Hibernian will pay respect to the 216 men from the 1st/7th (Leith) Battalion who lost their lives 100 years ago in the Quintinshill rail crash ahead of Saturday's play-off against Rangers.
On May 22, 1915, a train carrying 498 members of the 1/7th (Leith) Battalion, the Royal Scots, collided head-on with a passenger train parked at Quintinshill, north of Gretna.
The club are planning a piper’s lament in the build-up to kick-off, in tribute to all those who tragically died 100 years ago.
Tragically a total of 216 soldiers from the battalion died on the train which had been carrying soldiers to Liverpool to embark for Gallipoli. Leith was united in mourning the deaths of so many members of the local community.
Now a century on, Hibernian remember all those who sadly lost their lives and club representatives laid a wreath at Rosebank Cemetery, where most of those killed are buried in a mass grave, on Saturday morning.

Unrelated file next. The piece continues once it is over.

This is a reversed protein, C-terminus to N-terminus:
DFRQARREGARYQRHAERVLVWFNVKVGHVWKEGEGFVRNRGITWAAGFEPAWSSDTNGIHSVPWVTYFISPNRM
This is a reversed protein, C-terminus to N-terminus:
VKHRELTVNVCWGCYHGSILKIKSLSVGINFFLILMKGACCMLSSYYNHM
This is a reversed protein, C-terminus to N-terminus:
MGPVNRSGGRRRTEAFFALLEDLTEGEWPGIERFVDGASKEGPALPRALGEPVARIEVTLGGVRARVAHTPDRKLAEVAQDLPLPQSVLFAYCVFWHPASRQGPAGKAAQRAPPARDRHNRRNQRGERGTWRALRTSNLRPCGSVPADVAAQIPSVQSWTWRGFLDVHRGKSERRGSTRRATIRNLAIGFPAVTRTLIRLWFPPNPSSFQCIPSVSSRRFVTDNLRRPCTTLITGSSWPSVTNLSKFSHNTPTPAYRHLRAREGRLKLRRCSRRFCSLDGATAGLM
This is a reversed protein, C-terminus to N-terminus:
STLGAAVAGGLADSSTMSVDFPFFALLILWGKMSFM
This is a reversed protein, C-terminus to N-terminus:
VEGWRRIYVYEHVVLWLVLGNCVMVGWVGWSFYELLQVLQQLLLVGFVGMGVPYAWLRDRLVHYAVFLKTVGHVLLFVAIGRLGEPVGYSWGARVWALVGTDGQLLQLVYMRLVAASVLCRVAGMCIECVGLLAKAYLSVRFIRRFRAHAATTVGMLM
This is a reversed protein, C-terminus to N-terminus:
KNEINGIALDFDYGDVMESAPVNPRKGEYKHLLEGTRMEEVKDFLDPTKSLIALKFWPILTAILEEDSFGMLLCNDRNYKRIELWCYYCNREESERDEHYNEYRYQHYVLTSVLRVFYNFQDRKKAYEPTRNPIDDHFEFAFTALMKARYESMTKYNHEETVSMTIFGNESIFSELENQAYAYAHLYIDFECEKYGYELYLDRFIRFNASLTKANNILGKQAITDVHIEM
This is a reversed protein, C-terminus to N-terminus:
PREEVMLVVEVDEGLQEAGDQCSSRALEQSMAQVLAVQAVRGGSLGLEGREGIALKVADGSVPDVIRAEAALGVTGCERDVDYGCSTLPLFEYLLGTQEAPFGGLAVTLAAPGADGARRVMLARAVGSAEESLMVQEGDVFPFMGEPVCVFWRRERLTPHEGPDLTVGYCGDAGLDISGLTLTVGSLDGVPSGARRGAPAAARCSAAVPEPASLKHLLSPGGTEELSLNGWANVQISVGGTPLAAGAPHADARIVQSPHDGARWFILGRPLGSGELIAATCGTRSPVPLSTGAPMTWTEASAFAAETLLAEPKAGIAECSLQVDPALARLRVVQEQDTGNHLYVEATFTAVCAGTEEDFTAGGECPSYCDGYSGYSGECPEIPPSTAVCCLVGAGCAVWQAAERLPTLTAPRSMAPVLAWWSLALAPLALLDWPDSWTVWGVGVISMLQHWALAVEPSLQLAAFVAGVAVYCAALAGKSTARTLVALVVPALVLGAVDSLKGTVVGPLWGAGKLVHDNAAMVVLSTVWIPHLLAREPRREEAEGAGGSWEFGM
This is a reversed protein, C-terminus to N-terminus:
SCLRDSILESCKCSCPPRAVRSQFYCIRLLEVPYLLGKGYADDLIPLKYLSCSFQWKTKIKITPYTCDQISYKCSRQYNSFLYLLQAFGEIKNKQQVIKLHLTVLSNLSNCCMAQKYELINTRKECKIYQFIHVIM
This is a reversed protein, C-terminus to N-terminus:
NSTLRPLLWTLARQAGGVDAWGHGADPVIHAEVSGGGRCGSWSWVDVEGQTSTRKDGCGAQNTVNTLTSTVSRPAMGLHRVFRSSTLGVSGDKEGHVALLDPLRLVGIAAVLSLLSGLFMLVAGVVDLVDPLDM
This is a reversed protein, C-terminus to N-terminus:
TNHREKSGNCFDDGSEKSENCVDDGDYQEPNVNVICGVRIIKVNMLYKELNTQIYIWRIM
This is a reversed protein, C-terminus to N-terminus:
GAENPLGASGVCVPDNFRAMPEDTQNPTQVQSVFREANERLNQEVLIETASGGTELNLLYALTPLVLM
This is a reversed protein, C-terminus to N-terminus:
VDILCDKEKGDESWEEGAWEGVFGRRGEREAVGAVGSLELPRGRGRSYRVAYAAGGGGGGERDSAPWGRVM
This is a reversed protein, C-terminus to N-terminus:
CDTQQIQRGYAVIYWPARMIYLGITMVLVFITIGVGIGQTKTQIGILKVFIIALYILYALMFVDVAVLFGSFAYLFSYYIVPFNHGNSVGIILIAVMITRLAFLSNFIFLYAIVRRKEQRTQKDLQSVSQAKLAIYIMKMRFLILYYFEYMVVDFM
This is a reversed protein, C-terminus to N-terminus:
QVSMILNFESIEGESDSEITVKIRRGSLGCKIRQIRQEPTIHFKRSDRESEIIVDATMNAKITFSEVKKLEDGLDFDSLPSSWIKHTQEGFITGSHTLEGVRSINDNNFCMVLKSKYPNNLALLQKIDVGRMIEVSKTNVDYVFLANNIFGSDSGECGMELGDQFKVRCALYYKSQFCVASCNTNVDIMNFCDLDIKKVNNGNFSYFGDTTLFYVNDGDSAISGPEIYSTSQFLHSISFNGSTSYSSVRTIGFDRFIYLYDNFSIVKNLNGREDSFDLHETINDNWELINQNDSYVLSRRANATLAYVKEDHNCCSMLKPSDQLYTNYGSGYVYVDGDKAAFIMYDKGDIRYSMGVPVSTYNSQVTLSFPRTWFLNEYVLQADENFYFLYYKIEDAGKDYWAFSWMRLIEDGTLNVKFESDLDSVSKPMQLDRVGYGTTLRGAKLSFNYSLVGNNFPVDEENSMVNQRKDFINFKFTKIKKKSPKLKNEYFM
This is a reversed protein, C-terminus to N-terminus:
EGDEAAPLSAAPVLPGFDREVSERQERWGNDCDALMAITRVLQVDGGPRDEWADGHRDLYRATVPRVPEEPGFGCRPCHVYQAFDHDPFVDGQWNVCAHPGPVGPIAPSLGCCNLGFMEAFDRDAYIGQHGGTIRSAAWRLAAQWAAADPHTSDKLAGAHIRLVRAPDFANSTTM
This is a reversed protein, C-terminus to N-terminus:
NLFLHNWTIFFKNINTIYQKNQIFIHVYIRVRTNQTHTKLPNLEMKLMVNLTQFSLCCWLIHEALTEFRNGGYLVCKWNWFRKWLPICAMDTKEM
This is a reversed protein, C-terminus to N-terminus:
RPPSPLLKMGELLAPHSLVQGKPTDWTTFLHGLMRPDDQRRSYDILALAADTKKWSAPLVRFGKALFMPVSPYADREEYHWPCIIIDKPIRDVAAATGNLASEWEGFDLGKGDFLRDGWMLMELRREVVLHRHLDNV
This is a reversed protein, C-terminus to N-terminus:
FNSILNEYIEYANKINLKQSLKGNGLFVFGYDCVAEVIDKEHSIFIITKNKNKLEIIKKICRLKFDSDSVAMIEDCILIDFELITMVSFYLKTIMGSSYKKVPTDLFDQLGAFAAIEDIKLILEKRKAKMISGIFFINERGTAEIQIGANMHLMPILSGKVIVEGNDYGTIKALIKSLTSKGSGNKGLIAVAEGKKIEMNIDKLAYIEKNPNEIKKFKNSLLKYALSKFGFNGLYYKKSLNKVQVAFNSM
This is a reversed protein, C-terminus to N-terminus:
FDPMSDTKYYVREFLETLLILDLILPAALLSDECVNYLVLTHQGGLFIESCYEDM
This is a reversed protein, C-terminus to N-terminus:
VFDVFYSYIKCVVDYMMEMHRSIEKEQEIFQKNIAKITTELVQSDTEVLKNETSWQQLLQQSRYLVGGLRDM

Defender Liam Fontaine joined forces with piper, Lance Bombardier Hand, WO1 RSM Groves and Captain Tim Smalley at Easter Road to mark the tragedy – a century after it happened.
Leeann Dempster, the club’s chief executive, said it was important that Hibs played a part in the remembrance services.
Leeann said: “The majority of the young people on the train were from the Leith area, and a great many of them will have been Hibernian supporters or had strong connections to the Club. The impact on the community of Leith and further afield of the tragic events of that day was enormous, with so many families touched. It is right that we all join together to remember them.
“It is not fully known how many former Hibernian players were directly involved in the Quintinshill crash – some believe it may have been as many as eight - but we do know that the father and two uncles of Bobby Combe, who enjoyed a long and successful career with the Club in the 1940s and 50s, survived the tragedy.”